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Spotted Wing Drosophila Update: September 22, 2015

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Click on photos to enlarge.

David Handley, Vegetable and Small Fruit Specialist; James Dill, Pest Management Specialist; Frank Drummond, Professor of Insect Ecology/Entomology

Male and Female Spotted Wing Drosophila Flies

Male (left) and Female (right) Spotted Wing Drosophila, photo by Griffin Dill. Actual size: 2-3 mm.

There has not been a significant increase in spotted wing drosophila populations at most trapping sites this week, and in some locations captures were lower than last week. Hot, dry weather tends to reduce drosophila activity, as they prefer cooler, more humid conditions. However, populations in all sites are still high enough to cause significant infestations in ripening fruit, so management of spotted wing drosophila should remain a high priority for growers who are still harvesting. At this point, a five to seven day spray schedule of an appropriate insecticide should provide adequate control of the flies. (See the New England Small Fruit Management Guide for more information and details.) As the temperatures cool down and more rain moves into the state, it is likely that populations will increase. This will put increased pressure on the ripe fruit remaining, and more frequent sprays may become necessary to prevent infestations.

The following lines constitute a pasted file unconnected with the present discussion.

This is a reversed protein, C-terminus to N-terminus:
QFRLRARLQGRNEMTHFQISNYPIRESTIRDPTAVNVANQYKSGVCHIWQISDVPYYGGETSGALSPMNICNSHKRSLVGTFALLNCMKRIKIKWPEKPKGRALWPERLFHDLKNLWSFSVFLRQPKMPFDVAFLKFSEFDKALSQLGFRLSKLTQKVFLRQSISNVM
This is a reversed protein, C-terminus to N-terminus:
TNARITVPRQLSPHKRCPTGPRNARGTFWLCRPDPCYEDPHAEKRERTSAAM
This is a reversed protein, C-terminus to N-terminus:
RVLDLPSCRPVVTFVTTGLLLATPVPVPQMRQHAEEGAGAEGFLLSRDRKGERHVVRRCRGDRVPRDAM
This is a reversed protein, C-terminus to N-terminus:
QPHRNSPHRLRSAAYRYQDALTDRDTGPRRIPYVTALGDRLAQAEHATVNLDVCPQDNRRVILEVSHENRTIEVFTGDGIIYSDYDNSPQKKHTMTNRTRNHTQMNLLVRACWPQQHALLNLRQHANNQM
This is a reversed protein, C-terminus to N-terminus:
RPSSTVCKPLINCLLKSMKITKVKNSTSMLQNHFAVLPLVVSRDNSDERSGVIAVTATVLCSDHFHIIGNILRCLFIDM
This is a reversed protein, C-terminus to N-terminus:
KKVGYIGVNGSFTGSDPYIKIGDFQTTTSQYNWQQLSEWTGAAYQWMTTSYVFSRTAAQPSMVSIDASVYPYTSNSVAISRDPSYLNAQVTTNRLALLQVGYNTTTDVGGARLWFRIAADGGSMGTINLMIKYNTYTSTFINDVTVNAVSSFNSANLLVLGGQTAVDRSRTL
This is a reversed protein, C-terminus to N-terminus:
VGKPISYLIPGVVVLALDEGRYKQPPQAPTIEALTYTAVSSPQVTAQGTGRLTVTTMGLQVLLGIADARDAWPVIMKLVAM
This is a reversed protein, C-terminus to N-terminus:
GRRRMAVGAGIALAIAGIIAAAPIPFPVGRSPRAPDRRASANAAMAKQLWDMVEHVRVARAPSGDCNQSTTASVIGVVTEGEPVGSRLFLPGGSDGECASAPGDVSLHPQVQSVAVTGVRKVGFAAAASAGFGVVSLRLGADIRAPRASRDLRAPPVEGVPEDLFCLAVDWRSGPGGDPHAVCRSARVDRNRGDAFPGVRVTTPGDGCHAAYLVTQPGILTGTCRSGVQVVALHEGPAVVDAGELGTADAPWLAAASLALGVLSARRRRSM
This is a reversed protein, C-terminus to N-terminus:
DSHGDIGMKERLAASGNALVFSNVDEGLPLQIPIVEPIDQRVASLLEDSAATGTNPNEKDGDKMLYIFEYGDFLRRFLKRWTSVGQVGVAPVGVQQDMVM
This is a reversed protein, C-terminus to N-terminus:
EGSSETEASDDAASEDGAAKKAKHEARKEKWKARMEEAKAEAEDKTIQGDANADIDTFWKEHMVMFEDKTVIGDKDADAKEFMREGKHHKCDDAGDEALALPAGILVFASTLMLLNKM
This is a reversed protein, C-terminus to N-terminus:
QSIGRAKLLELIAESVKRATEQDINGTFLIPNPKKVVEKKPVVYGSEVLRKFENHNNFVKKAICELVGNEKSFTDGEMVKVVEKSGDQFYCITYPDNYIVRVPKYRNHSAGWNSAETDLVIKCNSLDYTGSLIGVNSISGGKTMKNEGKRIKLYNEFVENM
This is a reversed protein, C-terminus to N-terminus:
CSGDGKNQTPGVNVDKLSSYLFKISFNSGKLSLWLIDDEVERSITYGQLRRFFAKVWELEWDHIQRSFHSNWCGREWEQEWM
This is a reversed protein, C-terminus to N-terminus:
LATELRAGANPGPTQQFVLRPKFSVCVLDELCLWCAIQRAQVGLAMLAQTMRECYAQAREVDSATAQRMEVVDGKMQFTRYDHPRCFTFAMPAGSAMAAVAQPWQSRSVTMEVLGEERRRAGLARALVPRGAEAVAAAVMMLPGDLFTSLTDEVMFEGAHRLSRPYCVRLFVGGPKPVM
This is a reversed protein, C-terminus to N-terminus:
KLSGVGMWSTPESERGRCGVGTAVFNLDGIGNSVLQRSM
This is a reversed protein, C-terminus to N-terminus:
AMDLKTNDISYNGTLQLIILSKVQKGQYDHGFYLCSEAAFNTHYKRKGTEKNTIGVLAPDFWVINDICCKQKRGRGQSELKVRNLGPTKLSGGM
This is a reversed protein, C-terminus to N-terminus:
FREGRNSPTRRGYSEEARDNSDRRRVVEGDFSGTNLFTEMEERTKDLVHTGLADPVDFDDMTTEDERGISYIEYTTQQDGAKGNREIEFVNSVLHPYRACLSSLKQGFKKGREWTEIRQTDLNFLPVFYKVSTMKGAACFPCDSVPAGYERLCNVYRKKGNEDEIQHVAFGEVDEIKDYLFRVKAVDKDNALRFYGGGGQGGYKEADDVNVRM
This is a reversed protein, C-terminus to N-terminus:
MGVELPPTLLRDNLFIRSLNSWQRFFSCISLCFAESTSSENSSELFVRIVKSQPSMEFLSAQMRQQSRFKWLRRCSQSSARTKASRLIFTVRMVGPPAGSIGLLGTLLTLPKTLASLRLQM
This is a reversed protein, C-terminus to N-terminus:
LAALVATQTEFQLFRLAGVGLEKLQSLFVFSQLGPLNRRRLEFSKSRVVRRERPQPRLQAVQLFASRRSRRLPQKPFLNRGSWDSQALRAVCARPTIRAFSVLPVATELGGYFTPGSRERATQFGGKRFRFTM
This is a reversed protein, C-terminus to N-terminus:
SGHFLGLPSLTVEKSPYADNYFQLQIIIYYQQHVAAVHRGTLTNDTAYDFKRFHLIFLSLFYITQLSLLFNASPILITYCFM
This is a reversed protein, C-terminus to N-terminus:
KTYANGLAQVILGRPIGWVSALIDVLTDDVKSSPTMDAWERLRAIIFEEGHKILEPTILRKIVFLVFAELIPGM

Town Spotted Wing Drosophila weekly trap catch 9/4/15 Spotted Wing Drosophila weekly trap catch 9/11/15 Spotted Wing Drosophila weekly trap catch 9/22/15
Limington 228 89 65
Limerick 23 217 160
Wells 35 69 63
Cape Elizabeth 399 1042
Bowdoinham 90 131 151
Dresden* 58 96 306
Nobleboro 111 53
Buxton 127 728 36
Livermore Falls 10 51 77
Mechanic Falls 11 55 13
Poland Spring 54 580
Monmouth* 1200 1217 338
Wales 108 221 266
Caribou 45

*Not sprayed

David T. Handley
Vegetable and Small Fruit Specialist

Highmoor Farm                       Pest Management Office
P.O. Box 179                             491 College Avenue
Monmouth, ME 04259          Orono, ME 04473
207.933.2100                           1.800.287.0279

Spotted Wing Drosophila Larvae in Raspberry

Spotted Wing Drosophila Larvae in Raspberry, photo by David Handley

For more information on identifying spotted wing drosophila (SWD) and updates on populations around the state, visit our SWD blog.

Other SWD websites:
Michigan State University
Pennsylvania State University
University of New Hampshire

Where brand names or company names are used it is for the reader’s information. No endorsement is implied nor is any discrimination intended against other products with similar ingredients. Always consult product labels for rates, application instructions and safety precautions. Users of these products assume all associated risks.

The University of Maine is an equal opportunity/affirmative action institution.

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